Exploring Eklutna Area and Knik Arm

A great sunny day it was today! We decided to take a drive and do a bit of hiking to.

Our first stop was in Eklutna to visit the Eklutna Church and cemetery.

From Wikipedia…
…Eklutna (pronounced /??klu?tn?/) is a native village within the Municipality of Anchorage in the U.S. state of Alaska. The Tribal Council estimates the population at 70; many tribal members live in the surrounding communities.
…The Dena’ina Athabascan village of Eklutna is the last of eight villages that existed before construction of the Alaska Railroad brought an influx of American colonists around 1915. First settled more than 800 years ago, it is the oldest inhabited location in the Anchorage area. Its Dena’ina name is Idlughet (“by the objects”, referring to two nearby hills); the name “Eklutna” derives from Idluytnu, the name for Eklutna River, meaning “(plural) objects river”.
…Russian Orthodox missionaries arrived in the 1840s. The melding of Orthodox Christianity and native practices resulted in the brightly-colored spirit houses which can be seen at the Eklutna Cemetery, in use since 1650 and now a historical park. The cemetery is probably the most photographed graveyard in Alaska, overshadowing other features of the village.

Next we headed up to Eklutna Lake, in Chugach State Park, to do a bit of walking around/hiking. We will be back another time to do some real hiking here! It’s just plain beautiful.
We got there just in time to get some reflections on Eklutna Lake of Bold Peak.

Hoar Frost definition from National Snow and Ice Data Center…
Hoarfrost A deposit of interlocking ice crystals (hoar crystals) formed by direct sublimation on objects, usually those of small diameter freely exposed to the air, such as tree branches, plant stems and leaf edges, wires, poles, etc., which surface is sufficiently cooled, mostly by nocturnal radiation, to cause the direct sublimation of the water vapor contained in the ambient air.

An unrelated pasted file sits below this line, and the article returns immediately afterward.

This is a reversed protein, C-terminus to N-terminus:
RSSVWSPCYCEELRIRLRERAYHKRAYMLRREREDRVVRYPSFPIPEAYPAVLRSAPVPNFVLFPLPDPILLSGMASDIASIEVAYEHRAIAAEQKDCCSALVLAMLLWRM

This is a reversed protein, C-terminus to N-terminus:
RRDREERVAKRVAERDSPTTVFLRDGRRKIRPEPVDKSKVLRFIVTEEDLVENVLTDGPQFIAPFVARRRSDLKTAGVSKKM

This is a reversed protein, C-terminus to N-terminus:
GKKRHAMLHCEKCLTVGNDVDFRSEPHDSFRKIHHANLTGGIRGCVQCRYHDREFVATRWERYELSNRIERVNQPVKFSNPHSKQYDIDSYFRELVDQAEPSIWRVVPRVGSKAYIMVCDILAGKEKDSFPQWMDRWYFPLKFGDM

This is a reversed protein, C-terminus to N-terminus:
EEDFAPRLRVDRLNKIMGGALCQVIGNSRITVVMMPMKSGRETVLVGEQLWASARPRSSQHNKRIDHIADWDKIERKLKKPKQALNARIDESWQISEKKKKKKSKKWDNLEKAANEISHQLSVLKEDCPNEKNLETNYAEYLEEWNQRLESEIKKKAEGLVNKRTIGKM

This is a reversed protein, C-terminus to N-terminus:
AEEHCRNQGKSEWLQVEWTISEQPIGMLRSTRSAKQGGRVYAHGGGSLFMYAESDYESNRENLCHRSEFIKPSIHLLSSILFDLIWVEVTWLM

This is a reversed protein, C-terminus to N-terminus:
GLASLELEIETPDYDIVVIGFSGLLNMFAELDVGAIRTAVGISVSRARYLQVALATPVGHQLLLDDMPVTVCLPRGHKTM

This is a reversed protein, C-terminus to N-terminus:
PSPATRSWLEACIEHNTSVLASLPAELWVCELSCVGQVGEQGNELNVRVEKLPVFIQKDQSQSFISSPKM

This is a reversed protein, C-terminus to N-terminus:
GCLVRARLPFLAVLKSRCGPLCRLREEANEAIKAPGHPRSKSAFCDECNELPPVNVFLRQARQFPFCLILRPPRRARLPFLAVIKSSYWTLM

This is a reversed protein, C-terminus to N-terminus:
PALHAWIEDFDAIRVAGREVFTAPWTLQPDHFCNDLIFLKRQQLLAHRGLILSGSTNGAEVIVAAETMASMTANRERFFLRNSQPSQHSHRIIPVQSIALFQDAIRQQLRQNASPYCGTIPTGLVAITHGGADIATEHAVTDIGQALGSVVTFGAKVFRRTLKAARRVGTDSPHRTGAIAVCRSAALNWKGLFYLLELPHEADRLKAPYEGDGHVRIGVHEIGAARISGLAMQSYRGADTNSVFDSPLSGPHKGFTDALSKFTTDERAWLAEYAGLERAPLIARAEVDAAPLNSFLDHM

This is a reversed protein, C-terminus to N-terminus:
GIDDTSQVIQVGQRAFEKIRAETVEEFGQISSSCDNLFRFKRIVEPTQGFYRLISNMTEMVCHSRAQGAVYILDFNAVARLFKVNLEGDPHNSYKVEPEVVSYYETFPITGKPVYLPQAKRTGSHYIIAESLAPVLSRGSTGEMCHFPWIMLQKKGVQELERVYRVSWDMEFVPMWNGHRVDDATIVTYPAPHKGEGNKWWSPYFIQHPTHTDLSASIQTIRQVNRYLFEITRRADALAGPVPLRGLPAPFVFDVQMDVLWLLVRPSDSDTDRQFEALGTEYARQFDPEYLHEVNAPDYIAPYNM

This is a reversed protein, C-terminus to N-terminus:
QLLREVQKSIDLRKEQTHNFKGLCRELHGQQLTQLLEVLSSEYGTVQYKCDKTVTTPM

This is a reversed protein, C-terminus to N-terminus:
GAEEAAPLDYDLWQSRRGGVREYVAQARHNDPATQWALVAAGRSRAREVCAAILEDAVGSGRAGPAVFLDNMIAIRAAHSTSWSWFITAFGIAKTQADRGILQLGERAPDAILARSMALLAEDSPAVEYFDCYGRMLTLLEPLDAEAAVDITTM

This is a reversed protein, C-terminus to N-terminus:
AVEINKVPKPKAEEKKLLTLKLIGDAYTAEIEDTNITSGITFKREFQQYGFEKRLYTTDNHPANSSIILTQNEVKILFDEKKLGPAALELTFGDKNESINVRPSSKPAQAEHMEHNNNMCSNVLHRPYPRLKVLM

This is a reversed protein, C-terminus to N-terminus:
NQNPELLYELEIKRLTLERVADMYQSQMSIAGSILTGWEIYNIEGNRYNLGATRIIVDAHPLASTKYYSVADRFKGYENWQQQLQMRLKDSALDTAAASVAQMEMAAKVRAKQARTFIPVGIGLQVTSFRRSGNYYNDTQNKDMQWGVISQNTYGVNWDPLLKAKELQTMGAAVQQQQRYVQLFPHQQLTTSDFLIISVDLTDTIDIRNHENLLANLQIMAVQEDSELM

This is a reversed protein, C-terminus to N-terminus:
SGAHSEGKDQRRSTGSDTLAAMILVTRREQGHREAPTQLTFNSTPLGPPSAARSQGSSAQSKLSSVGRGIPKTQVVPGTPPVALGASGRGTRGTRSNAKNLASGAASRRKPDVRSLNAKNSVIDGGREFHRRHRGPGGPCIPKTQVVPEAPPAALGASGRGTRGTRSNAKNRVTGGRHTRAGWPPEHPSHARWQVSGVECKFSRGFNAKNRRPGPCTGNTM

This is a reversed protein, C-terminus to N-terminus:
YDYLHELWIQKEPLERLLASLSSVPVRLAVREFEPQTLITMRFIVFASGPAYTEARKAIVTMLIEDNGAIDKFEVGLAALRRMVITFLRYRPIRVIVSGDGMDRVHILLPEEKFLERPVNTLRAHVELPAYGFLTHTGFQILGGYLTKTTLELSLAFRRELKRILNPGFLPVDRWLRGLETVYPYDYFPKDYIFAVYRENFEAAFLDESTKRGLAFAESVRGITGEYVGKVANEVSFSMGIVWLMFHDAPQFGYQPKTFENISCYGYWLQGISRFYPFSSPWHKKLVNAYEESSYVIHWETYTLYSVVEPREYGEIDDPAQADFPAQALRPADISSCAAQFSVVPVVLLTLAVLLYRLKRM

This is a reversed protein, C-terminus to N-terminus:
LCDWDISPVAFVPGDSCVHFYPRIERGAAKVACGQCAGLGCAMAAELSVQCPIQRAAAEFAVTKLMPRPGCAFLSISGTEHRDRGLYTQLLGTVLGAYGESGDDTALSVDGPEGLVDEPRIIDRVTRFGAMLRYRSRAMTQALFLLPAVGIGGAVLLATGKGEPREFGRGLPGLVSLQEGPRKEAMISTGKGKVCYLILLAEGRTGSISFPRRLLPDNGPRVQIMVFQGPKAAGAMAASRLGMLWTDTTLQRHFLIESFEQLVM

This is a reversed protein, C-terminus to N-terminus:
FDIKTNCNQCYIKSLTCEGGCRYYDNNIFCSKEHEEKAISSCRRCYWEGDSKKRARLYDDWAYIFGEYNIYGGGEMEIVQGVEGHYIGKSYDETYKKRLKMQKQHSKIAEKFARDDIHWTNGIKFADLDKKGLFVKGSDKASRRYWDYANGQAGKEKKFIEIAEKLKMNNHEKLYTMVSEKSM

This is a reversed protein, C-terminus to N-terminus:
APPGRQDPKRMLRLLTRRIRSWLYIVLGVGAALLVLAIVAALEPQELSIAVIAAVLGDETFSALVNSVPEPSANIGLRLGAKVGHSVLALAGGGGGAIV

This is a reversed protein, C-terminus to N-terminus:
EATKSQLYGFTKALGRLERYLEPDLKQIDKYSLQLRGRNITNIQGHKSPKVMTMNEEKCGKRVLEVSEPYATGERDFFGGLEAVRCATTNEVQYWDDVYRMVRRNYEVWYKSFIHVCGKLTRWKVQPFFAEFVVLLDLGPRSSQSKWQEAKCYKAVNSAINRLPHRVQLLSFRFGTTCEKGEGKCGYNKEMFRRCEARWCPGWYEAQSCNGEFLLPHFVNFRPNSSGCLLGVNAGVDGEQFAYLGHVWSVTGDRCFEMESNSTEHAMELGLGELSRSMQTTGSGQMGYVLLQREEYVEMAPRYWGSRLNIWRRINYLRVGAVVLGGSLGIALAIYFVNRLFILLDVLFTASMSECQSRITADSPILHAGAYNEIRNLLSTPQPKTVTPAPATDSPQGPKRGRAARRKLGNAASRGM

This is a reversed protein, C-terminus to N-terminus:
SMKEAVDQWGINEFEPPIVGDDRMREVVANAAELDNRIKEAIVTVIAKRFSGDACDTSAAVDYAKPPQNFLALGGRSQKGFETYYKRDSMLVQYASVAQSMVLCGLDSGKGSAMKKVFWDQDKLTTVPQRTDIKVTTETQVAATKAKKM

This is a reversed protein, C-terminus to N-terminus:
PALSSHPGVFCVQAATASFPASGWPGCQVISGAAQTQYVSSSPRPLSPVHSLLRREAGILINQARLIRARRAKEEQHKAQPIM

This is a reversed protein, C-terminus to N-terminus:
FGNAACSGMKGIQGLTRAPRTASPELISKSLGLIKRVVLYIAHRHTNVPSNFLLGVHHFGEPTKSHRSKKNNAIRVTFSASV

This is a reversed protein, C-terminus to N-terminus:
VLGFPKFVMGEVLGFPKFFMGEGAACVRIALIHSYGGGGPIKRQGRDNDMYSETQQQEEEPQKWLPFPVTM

We had extra time after Chugach so we headed to the other side of the Knik Arm Towards Goose Bay then Point MacKenzie. This is where we saw the Mushers (dog sleds/ATV’s). Heading towards Point Mankenzie we took a turn on a nice back road, nice and snowy. Traviling down this trail we crossed the Iditarod Trail then on through Big Lake and home.

On to the photos from today.

Eklutna Church

Eklutna Cemetery

Eklutna Lake Reflection of Bold Peak

Eklutna Lake with Swans

Eklutna Lake, Swans, Hoar Frost and Bold Peak Reflection

Eklutna Lake with Hoar Frost Grasses

Frosted Grasses – Hoar Frost

Another Frosty Reflection

Knik Arm Looking Towards Chugach Mountains

Dog Team Pulling ATV

A Second Team

And to finish things off, a road sign – Sled Xing

‘Til next time


  1. Thanks, Ed, for allowing me to live vacariously through your blog. I’ve known Jan, and by extension, you, since before your marriage as I moderate the immigration group Jan belonged to. Sounds like you guys are having the adventure of a lifetime. I visited Alaska in June for my birthday and fell in love with it immediately. Please keep the info and photos coming.

  2. Hey Ed, how’s it going? I finally got a minute here in the office to catch up on your blogs. The pics of the spirit houses in the cemetary are awesome to see. They dont have them around here, but over in WI in the area where my husband is from, they still use them. Enjoying all the pics, looks like you live in an absolutely beautiful country up there!

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